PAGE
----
By 2006, isotope dilution mass spectrometry (IDMS) became the reference method.[1][14] To improve the accuracy in creatinine testing, new standards were developed by the National Institute of Standards and Technology (NIST).[18] The College of American Pathologists (CAP) and the National Kidney Disease Education Program (NKDEP) collaborated with NIST to develop a new control reference called standard reference material 967 (SRM 967).[18] SRM 967 aims to standardize calibration of creatinine testing, including Jaffe methods.[18] Use of both IDMS and SRM 967 are currently recommended by the National Institutes of Health.[19]

Works[edit]

See also[edit]

  • Creatinine — the most commonly ordered clinical test to determine renal function.
  • Otto Folin — developed the Jaffe reaction into its clinical application.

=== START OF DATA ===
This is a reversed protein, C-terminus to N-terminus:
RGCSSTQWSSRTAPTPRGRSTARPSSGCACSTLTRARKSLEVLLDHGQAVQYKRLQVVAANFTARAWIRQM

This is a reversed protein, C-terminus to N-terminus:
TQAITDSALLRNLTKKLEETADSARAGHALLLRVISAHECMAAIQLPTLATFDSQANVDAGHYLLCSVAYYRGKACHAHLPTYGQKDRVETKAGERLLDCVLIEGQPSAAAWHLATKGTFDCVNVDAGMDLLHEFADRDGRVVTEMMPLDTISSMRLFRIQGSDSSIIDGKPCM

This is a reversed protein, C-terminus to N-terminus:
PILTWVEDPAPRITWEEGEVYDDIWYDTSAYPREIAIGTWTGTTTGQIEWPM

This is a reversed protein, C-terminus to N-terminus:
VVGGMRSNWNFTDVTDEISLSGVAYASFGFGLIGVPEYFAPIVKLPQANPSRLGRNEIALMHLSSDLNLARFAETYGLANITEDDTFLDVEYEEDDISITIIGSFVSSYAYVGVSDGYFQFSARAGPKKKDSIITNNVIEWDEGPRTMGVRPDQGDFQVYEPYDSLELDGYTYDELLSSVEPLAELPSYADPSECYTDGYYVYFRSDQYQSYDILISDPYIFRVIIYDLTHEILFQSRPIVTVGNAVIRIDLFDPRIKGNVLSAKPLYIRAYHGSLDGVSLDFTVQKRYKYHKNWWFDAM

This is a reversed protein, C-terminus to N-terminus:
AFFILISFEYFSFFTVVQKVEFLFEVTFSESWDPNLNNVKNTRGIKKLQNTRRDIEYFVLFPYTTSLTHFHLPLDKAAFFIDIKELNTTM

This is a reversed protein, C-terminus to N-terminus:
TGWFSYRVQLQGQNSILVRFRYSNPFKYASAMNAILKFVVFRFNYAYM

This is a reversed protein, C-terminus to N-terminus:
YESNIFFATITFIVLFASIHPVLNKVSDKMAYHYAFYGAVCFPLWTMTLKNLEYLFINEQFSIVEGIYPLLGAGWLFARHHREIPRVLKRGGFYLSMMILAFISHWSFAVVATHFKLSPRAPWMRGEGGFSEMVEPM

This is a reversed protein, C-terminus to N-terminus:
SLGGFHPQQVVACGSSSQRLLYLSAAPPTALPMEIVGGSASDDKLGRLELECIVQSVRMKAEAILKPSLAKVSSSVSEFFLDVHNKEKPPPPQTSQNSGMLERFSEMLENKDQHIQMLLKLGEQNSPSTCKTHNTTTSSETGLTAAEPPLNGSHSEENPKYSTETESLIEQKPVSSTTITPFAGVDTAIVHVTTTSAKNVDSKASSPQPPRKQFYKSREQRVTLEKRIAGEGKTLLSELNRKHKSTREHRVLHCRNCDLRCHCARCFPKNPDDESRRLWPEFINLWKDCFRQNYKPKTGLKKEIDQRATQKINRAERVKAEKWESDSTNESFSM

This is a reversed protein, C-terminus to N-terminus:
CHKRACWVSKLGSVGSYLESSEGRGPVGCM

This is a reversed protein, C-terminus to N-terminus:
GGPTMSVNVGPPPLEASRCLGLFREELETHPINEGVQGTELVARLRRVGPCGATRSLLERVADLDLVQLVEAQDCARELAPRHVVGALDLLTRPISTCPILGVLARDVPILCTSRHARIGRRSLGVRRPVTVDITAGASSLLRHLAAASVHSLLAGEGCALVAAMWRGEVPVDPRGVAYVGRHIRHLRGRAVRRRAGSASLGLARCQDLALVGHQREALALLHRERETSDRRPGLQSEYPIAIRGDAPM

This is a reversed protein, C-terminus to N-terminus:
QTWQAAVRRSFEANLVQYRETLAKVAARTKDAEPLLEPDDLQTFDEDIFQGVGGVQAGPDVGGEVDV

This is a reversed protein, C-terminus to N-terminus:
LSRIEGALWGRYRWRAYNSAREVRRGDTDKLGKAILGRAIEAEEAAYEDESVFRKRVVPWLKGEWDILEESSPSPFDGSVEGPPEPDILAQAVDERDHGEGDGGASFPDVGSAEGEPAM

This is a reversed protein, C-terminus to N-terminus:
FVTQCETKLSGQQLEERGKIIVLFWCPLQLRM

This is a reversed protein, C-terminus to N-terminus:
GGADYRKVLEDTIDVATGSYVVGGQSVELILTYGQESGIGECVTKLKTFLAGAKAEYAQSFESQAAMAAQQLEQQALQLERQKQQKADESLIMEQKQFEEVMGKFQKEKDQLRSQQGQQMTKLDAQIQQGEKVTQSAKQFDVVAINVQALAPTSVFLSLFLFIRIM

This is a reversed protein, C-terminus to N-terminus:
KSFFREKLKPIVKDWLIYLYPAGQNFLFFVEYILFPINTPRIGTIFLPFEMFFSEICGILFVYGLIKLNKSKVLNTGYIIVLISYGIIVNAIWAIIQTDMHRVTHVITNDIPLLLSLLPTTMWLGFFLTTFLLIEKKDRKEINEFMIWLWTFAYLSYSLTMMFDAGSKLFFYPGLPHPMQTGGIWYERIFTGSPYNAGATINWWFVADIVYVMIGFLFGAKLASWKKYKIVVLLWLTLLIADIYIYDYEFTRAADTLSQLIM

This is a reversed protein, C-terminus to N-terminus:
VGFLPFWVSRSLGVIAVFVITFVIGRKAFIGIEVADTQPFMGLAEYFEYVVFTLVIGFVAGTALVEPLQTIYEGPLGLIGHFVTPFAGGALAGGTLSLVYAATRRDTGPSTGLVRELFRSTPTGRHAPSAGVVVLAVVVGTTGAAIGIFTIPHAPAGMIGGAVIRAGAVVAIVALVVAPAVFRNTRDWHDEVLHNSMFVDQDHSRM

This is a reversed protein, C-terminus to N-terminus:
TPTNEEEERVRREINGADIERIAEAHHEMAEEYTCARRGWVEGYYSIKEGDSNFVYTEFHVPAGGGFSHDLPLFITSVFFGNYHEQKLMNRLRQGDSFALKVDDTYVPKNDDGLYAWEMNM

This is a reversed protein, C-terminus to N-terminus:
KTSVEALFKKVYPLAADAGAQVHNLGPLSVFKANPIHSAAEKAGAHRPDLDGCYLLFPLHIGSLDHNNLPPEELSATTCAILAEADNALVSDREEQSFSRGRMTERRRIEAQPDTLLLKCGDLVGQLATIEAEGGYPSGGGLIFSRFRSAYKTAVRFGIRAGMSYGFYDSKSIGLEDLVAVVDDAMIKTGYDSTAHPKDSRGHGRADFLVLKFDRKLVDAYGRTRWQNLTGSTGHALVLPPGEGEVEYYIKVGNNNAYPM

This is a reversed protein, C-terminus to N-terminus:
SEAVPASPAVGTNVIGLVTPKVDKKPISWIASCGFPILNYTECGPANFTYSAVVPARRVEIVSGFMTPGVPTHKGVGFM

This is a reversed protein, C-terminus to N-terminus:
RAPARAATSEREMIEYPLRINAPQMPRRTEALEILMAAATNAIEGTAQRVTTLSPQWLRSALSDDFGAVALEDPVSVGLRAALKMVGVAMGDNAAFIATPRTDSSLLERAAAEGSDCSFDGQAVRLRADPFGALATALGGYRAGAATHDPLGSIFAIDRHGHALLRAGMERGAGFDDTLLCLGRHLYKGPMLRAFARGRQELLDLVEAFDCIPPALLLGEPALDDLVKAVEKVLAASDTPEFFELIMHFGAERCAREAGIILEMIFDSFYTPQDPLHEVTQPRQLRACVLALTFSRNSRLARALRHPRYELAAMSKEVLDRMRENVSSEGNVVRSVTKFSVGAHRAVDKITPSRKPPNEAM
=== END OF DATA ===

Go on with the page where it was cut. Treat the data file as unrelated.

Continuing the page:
References[edit]

  1. ^ a b c d e f g h Ahmed, Nessar (2011). Clinical Biochemistry. New York: Oxford University Press. p. 72. 
  2. ^ a b c d e f g h i j k l Taylor, E. Howard (1989). Clinical Chemistry. New York: John Wiley and Sons. pp. 4, 58–62. 
  3. ^ Pagel, J. (1901). Biographisches Lexikon hervorragender Ärzte des neunzehnten Jahrhunderts. Berlin: Urban & Schwarzenberg. p. 814. Retrieved October 19, 2012. 
  4. ^ a b c d e f g h i j k l m n o p q r s t u Delanghe, Joris R. and Marijn Speeckaert (2011). "Creatinine determination according to Jaffe—what does it stand for?". Nephrology Dialysis Transplantation Plus (0): 1–4. Retrieved October 19, 2012. 
  5. ^ Jaffe, M. (1886). "Über den Niederschlag, welchen Pikrinsäre in normalem Harn erzeugt und über eine neue Reaction des Kreatinins". Zeitschrift für physiologische Chemie 10 (5): 391–400. 
  6. ^ a b c d Annino, Joseph S. (1956). Clinical chemistry, principles and procedures (first ed.). Boston: Little, Brown and Company. pp. 235–241.